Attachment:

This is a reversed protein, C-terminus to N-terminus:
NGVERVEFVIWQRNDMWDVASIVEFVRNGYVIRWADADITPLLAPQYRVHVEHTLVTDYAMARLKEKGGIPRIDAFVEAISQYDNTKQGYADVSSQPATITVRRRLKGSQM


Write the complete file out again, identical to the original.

This is a reversed protein, C-terminus to N-terminus:
NGVERVEFVIWQRNDMWDVASIVEFVRNGYVIRWADADITPLLAPQYRVHVEHTLVTDYAMARLKEKGGIPRIDAFVEAISQYDNTKQGYADVSSQPATITVRRRLKGSQM